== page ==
MIT Robotic Cheetah Runs Like A Real Animal [Video]

MIT Robotic Cheetah Runs Like A Real Animal [Video]

Cheetah is the fastest land animal on the planet. The big cat can accelerate from zero to 60mph in just a few seconds. Now MIT researchers have developed a quadruped robot inspired by the big predator. On Monday, scientists released a video how the robotic cheetah bounds across the grass without any hiccups. It’s a four-legged assemblage of batteries, fears, and electric motors. It weighs as much as a real cheetah.

MIT plans to boost the speed of its robotic cheetah further

The robot reached a speed up to 10mph, and kept sprinting after clearing a hurdle. However, scientists are working to make it much faster. They estimate that, with some improvements, it can reach speeds of up to 30mph. That would bring its speed close to the robotic cheetah developed by Boston Dynamics, which is even faster than the sprinter Usain Bolt. Future versions of MIT’s robot would make it impossible for most humans to outrun the machine.

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Sangbae Kim, a professor of mechanical engineering at MIT, said they had developed a new algorithm for bounding. They programmed each of the legs of the robot to exert a specific amount of force the moment it hits the ground. This force-based approach helped the cheetah-bot handle rougher terrain such as sprinting across a grassy field.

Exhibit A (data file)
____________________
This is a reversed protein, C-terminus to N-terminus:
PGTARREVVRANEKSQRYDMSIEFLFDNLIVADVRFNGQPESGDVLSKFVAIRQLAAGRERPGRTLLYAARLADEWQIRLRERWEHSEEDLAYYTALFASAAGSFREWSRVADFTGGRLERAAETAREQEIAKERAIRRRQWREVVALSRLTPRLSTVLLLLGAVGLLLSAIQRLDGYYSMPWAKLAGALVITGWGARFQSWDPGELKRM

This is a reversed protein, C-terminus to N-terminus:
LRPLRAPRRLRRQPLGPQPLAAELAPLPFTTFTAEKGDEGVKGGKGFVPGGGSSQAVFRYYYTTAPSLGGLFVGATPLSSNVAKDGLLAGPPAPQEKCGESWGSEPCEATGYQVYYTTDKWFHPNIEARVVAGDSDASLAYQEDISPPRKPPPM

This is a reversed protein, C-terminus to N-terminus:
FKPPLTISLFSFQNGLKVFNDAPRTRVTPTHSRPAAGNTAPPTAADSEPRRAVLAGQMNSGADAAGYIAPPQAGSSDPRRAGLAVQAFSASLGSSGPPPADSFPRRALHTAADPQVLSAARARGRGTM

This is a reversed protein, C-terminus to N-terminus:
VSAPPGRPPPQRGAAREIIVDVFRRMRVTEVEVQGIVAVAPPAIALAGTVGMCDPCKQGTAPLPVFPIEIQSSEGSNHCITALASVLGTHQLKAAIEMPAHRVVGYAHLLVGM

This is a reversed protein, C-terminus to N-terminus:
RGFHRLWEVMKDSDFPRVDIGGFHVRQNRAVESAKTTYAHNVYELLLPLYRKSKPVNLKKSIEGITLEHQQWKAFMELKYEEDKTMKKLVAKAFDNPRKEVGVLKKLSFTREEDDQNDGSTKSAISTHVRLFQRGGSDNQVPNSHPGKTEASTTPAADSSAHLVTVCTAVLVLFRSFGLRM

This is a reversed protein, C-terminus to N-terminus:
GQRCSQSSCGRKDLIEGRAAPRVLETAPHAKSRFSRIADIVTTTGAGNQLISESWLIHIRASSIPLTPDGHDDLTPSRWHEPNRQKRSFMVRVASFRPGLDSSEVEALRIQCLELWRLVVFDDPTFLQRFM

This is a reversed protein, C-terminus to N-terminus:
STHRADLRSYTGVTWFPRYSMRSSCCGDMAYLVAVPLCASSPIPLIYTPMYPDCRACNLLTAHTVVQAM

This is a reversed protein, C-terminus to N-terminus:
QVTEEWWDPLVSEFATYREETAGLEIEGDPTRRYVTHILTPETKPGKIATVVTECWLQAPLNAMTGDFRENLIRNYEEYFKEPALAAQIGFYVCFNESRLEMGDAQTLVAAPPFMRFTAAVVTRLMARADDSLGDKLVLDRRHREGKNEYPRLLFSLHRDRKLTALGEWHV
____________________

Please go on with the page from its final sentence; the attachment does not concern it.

Why MIT’s robo-cheetah is so special

Most robots are heavy and sluggish. They can’t control force in high-speed situations. In contrast, MIT’s machine can control the force profile for a short period, followed by a solid impact with the ground. Its bio-inspired, custom-designed legs allow force control without having to rely on delicate force sensors on its feet. MIT scientists will present the details of their algorithm later this month in Chicago at the IEEE/RSJ International Conference on Intelligent Robots and Systems.

The algorithm developed by Kim and his colleagues determines the amount of force a let needs to exert in the split second it spends on the ground. It pushes the robot up against the gravitational force to maintain forward momentum.

The Defense Advanced Research Projects Agency supported the study.

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